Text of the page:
The California Senate has handed a invoice that might give new wage and profit protections to staff at so-called gig financial system corporations like Uber and Lyft. It additionally raised alarms inside the music trade, which warned it might carry opposed penalties on musicians within the state.
The 29-11 vote late Tuesday sends the invoice again to the state Meeting for ultimate approval over strident Republican opposition. Democratic Gov. Gavin Newsom has stated he helps it.
The proposal has drawn staunch opposition from on-demand supply and ridesharing corporations whereas successful assist from lots of the Democratic presidential contenders. It places into regulation a California Supreme Courtroom resolution making it tougher for corporations to categorise staff as impartial contractors. The invoice would make these corporations classify their staff as staff as a substitute.
Whereas its impression on gig financial system corporations has drawn many of the consideration, it might have an effect on a big selection of enterprise sectors, together with the recording trade. Music executives stated the invoice in its present state would crush the creation of impartial music in California by defining any artist who hires an individual to help them — together with producers, engineers, publicists, managers, dancers, background vocalists and others — as an worker and topic to stringent employment laws.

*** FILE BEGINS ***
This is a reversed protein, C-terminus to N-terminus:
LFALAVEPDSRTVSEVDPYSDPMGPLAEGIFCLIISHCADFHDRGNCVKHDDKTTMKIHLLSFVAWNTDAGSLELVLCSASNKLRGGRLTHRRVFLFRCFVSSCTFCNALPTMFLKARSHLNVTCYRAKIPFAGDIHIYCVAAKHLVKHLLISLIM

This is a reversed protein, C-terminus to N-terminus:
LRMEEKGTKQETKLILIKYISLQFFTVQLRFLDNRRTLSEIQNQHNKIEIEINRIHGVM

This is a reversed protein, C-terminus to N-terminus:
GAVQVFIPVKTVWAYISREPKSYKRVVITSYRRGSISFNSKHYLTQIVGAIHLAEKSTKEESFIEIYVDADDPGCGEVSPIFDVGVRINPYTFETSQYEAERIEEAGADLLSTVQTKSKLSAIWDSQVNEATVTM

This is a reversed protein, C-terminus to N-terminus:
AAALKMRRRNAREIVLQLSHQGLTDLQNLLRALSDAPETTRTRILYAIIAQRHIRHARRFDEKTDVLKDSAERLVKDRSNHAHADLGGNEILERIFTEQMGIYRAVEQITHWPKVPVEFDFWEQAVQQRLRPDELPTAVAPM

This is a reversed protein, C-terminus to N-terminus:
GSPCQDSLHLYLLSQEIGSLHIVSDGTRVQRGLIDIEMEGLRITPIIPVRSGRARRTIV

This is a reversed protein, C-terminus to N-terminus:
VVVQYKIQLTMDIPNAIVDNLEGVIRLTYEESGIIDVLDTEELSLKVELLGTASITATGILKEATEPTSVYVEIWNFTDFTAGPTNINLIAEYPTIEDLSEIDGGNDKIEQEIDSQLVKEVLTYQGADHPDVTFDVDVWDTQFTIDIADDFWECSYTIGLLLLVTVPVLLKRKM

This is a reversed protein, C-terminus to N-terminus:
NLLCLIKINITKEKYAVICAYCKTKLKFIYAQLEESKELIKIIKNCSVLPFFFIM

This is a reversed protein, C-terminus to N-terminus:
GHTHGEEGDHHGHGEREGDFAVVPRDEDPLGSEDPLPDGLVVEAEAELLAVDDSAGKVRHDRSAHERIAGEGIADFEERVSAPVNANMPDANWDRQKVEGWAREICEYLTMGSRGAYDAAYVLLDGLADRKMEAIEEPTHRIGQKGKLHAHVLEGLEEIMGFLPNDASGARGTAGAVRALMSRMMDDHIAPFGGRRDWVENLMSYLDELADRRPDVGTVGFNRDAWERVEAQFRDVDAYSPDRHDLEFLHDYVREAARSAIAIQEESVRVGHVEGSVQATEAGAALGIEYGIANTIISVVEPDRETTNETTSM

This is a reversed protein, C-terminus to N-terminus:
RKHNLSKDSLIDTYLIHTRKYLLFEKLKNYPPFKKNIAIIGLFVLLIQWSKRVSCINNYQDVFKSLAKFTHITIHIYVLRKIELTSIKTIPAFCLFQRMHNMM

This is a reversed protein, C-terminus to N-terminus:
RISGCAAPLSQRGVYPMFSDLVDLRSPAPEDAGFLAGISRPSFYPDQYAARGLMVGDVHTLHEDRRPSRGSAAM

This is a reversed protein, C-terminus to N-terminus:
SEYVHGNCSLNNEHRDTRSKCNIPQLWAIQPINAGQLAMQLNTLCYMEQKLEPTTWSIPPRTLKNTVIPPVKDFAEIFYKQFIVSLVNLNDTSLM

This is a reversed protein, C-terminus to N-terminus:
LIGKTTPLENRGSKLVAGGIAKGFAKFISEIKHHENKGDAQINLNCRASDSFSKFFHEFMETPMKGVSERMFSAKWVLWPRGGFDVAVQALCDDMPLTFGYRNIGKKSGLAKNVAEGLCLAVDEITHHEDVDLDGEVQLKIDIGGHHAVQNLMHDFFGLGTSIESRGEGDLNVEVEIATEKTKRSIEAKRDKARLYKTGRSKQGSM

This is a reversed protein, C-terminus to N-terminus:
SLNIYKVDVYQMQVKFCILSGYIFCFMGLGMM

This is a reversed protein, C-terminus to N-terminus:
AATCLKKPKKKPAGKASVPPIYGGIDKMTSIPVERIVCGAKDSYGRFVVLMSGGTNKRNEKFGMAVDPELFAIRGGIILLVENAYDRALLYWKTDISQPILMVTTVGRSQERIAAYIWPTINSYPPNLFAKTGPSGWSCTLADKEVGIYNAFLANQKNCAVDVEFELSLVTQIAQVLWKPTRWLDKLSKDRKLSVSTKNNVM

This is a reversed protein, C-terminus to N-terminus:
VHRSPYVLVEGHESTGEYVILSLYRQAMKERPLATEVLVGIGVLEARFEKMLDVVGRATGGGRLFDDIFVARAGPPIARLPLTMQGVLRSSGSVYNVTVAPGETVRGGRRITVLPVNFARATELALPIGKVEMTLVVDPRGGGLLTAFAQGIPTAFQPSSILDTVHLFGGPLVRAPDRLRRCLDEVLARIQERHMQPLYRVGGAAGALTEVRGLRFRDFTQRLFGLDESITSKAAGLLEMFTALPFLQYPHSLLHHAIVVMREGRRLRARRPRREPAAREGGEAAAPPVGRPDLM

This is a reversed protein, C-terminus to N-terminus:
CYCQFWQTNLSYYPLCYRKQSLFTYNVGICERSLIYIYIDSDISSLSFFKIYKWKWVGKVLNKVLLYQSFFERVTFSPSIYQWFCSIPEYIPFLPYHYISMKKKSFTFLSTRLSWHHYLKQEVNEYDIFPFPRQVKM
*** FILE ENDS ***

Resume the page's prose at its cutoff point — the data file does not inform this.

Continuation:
Earlier than the invoice handed the Senate, Assemblywoman Lorena Gonzalez (D-80), who authored AB5, advised Billboard she had been assembly and discussing all yr with artist unions and the recording trade on how this invoice would impression the work of musicians, however that in the long run the recording trade couldn’t come to a consensus on language. As a substitute, the teams most popular no modification associated to their trade in AB5 in any respect.
Talking with Billboard final week, A2IM president and CEO Richard Burgess stated the invoice was too broad as written by permitting impartial artists and musicians to be thought-about employers. “Unless there is an exemption for the music industry, it will make every studio engineer, employees for whoever is hiring them,” stated Burgess. “On a practical level, I don’t see how it can work.”
Burgess stated recording trade teams had been “running into a brick wall” making an attempt to get music-related exemptions included. The present system has been working high-quality, he stated, however that if the regulation passes and is signed by the governor it’ll “gut the music industry.”